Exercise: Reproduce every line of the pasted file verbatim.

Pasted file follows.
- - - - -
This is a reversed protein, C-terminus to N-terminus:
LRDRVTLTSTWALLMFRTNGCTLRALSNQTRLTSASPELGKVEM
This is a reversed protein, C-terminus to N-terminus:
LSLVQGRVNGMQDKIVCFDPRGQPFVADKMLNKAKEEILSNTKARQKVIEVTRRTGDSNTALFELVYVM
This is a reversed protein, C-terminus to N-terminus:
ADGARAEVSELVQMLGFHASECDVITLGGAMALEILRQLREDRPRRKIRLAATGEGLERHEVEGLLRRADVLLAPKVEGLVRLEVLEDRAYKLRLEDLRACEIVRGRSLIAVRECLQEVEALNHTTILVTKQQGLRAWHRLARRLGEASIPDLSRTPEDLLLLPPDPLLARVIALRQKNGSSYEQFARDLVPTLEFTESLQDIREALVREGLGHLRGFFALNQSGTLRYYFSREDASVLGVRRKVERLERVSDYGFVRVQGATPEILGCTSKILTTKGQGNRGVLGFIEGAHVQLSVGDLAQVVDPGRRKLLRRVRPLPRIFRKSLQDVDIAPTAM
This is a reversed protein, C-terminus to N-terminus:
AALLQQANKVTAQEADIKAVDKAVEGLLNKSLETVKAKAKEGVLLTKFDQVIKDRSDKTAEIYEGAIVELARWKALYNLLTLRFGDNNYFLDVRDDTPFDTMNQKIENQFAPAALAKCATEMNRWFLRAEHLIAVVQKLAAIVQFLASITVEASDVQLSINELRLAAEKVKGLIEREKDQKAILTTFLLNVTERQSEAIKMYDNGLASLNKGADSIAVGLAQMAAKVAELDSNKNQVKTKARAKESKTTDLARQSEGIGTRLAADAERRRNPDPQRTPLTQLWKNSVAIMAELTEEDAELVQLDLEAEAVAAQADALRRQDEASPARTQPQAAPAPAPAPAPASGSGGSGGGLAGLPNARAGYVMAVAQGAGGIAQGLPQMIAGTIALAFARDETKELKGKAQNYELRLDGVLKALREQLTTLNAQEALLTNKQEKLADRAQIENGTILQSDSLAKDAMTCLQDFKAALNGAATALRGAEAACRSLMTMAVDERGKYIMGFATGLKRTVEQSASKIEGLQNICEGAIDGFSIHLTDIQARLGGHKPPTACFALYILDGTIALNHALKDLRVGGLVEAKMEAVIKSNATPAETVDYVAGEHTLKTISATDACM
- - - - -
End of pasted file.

This is a reversed protein, C-terminus to N-terminus:
LRDRVTLTSTWALLMFRTNGCTLRALSNQTRLTSASPELGKVEM
This is a reversed protein, C-terminus to N-terminus:
LSLVQGRVNGMQDKIVCFDPRGQPFVADKMLNKAKEEILSNTKARQKVIEVTRRTGDSNTALFELVYVM
This is a reversed protein, C-terminus to N-terminus:
ADGARAEVSELVQMLGFHASECDVITLGGAMALEILRQLREDRPRRKIRLAATGEGLERHEVEGLLRRADVLLAPKVEGLVRLEVLEDRAYKLRLEDLRACEIVRGRSLIAVRECLQEVEALNHTTILVTKQQGLRAWHRLARRLGEASIPDLSRTPEDLLLLPPDPLLARVIALRQKNGSSYEQFARDLVPTLEFTESLQDIREALVREGLGHLRGFFALNQSGTLRYYFSREDASVLGVRRKVERLERVSDYGFVRVQGATPEILGCTSKILTTKGQGNRGVLGFIEGAHVQLSVGDLAQVVDPGRRKLLRRVRPLPRIFRKSLQDVDIAPTAM
This is a reversed protein, C-terminus to N-terminus:
AALLQQANKVTAQEADIKAVDKAVEGLLNKSLETVKAKAKEGVLLTKFDQVIKDRSDKTAEIYEGAIVELARWKALYNLLTLRFGDNNYFLDVRDDTPFDTMNQKIENQFAPAALAKCATEMNRWFLRAEHLIAVVQKLAAIVQFLASITVEASDVQLSINELRLAAEKVKGLIEREKDQKAILTTFLLNVTERQSEAIKMYDNGLASLNKGADSIAVGLAQMAAKVAELDSNKNQVKTKARAKESKTTDLARQSEGIGTRLAADAERRRNPDPQRTPLTQLWKNSVAIMAELTEEDAELVQLDLEAEAVAAQADALRRQDEASPARTQPQAAPAPAPAPAPASGSGGSGGGLAGLPNARAGYVMAVAQGAGGIAQGLPQMIAGTIALAFARDETKELKGKAQNYELRLDGVLKALREQLTTLNAQEALLTNKQEKLADRAQIENGTILQSDSLAKDAMTCLQDFKAALNGAATALRGAEAACRSLMTMAVDERGKYIMGFATGLKRTVEQSASKIEGLQNICEGAIDGFSIHLTDIQARLGGHKPPTACFALYILDGTIALNHALKDLRVGGLVEAKMEAVIKSNATPAETVDYVAGEHTLKTISATDACM